2.  Mutual funds as a class underperform the market and specialized mutual funds have even more variability which means that those two mutual funds will probably underperform for many years to come to make up for their amazing performance last year.

3.  They use little leverage on their finances and are decreasing it by paying off their mortgage.

4. The majority of their net worth is home equity which gets a 0% rate of return.

5.  Suggesting to a frugal couple that they need to be more frugal is like throwing gasoline onto a fire.  They drive older cars, eat out only once a week and work 1 1/2 jobs between them while caring for two kids.  Life shouldn’t be this onerous for this couple.

My Way:

Move their 401K money to a discount brokerage account and buy $100,000 of Berkshire Hathaway B’s.  Warren Buffett’s returns 21% over 43 years and 18% over  the last 10 years.

Re-finance their home with a $250,000 mortgage now available at 5.75%.  This gives them $150,000 cash.

Take $25,000 and purchase a $200,000 duplex in Dallas, Texas that is cash  flow positive (See my Friend Jeff www.bawldguy.com for details)

Purchase a $450,000 equity index life insurance contract.  Fund it with $25,000 year for five payments.

Reduce the 401K amount to the 3% company match to cover the extra expense of the larger mortgage.

Place the $100,000 left over into a money market fund or high paying savings account to act as an emergency fund and reserve fund for the real estate.

As each year goes by make the $25,000 life insurance premium payment. 

Taxable income goes down as the mortgage interest goes up substantially and the real estate investment throws off tax advantages.

Let’s look down the road five years.  The real estate investment has a cash flow of +$3,000, +$3,000, +$4,000, +$5,000, +$6,000 as rent could be increased.  This $21,000 is held as reserves for deferred maintenance and is not counted for assets.  College aid was applied for the kids and this amount was not counted!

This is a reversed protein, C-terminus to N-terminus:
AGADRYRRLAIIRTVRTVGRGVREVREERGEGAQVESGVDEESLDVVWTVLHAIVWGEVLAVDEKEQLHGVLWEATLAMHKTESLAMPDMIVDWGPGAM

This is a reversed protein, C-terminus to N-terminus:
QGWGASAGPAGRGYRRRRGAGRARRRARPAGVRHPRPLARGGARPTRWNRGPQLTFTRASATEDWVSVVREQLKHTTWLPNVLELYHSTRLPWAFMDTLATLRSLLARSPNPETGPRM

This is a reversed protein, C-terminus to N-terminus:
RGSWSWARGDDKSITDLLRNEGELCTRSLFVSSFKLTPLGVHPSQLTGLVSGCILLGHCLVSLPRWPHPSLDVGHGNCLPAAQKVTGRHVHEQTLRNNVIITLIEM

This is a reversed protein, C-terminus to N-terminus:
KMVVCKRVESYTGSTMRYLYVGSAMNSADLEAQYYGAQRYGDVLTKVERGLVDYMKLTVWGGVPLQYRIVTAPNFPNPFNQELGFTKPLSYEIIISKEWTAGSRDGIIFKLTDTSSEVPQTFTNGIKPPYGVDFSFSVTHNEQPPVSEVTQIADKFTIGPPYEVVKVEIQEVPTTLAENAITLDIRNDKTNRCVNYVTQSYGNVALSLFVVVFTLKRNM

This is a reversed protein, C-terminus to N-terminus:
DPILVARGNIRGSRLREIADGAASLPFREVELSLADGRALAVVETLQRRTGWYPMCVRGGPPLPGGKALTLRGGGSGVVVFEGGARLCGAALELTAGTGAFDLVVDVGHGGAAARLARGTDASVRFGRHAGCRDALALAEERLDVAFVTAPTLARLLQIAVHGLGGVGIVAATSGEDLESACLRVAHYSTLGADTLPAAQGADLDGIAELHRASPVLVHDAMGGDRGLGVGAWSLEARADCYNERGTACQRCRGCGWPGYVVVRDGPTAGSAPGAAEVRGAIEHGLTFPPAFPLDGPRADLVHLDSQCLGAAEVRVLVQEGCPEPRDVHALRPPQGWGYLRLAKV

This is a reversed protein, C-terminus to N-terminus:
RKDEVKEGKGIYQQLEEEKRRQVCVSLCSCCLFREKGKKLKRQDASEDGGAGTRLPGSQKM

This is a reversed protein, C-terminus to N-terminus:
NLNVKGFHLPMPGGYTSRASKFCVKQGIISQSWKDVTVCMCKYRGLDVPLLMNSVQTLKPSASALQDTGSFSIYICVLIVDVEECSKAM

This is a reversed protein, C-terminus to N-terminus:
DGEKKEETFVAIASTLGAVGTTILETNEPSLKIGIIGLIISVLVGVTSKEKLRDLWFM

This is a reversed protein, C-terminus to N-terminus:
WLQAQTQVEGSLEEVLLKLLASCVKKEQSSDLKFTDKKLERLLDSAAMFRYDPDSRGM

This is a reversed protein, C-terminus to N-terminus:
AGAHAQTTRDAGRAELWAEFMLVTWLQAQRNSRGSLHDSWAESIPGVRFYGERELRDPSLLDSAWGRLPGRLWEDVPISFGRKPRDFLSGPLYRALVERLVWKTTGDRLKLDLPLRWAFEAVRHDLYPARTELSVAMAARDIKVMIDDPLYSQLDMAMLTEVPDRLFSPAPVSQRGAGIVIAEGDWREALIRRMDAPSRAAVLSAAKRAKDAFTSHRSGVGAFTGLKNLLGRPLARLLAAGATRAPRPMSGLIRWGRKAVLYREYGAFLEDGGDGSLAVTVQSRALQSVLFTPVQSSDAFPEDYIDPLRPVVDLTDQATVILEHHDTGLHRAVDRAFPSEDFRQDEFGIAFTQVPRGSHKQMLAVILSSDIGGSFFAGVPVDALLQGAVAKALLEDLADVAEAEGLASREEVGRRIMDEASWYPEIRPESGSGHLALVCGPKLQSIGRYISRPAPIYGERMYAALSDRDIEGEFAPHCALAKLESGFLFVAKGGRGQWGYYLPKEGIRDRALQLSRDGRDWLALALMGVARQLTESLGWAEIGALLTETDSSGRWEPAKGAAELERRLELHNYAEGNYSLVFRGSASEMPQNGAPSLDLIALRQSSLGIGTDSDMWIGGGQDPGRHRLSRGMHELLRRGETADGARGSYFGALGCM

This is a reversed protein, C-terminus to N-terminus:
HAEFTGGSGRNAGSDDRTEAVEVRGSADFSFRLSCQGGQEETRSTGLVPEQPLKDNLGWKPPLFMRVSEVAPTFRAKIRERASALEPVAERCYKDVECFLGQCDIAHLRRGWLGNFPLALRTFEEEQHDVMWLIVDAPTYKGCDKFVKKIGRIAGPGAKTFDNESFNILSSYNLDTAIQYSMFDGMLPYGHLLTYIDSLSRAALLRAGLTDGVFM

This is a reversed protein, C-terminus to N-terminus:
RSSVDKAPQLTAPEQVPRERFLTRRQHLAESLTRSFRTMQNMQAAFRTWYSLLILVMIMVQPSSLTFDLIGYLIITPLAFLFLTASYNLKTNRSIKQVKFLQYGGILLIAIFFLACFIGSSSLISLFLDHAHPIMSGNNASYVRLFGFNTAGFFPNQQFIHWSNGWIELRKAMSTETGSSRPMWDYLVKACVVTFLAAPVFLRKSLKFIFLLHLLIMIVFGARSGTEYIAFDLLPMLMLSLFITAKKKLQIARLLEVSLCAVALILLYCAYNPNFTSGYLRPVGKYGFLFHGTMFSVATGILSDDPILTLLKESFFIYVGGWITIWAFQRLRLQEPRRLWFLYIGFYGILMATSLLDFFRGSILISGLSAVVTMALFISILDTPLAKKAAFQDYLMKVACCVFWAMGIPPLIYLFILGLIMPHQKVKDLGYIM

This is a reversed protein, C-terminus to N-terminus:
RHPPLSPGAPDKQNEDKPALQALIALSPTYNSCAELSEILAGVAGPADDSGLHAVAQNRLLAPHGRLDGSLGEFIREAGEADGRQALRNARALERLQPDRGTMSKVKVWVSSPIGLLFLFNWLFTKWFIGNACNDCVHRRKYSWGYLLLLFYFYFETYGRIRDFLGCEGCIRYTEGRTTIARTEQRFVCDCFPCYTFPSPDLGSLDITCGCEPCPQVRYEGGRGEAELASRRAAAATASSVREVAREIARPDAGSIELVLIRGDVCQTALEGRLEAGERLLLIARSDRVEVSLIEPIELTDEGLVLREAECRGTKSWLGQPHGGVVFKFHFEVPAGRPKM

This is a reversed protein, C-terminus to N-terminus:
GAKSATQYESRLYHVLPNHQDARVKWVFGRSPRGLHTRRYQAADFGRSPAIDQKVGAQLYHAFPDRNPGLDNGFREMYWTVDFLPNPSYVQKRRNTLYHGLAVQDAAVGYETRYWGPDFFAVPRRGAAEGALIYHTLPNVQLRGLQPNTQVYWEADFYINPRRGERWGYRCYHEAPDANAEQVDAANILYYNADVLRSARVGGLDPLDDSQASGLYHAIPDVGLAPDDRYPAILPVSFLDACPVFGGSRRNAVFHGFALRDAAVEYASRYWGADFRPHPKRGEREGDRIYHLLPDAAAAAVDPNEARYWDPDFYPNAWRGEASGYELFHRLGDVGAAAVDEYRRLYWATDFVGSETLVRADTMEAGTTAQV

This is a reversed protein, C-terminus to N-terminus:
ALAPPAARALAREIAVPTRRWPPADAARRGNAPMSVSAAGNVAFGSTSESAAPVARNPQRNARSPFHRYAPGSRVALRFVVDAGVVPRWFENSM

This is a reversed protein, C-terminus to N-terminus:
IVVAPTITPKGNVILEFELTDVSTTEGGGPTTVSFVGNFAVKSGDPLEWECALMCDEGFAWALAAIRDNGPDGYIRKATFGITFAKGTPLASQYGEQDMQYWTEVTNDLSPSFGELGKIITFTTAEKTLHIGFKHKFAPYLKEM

The insurance contract has a cash surrender value of $110,000 since the front loaded fee’s have been paid.  But this works as the couple’s emergency fund available to them with no tax consequences.  The big positive is that this is not counted toward income or assets for college aid.  So they have moved over $100,000 off the college aid books allowing the kids to qualify for more aid.

The Brokerage 401K is worth $228,776 with Warren Buffett continuing the 18% he got the last decade.

The duplex is worth $250,000 getting slightly less than 5% return. They have around $80,000 in equity.

Their home is worth $380,000 getting the same 5% return.  They have over $150,000 is equity.

Their taxes have gone down due to the mortgage interest deduction and the investment real estate.

Their passive income from the real estate is 500/month.

Their kids received large amounts of student aid for college.

They have a emergency fund/reserves over $130,000 so they sleep well at night.

The costs to do this was $5,000 for the refinance, $5,000 to buy the duplex, $12 to buy the stock, and the commission and fee’s for the insurance contract.

There are no ongoing fee’s (other than the insurance contract) payable to a financial planner.

No reduction in life style needed.  In fact as the couples net worth rose, they started to take a nice vacation once a year and Mary will stop working  as soon as the kids are out of college.

Old School V. My Way:  You make the choice!

PS  I used conservative numbers all the way through my way!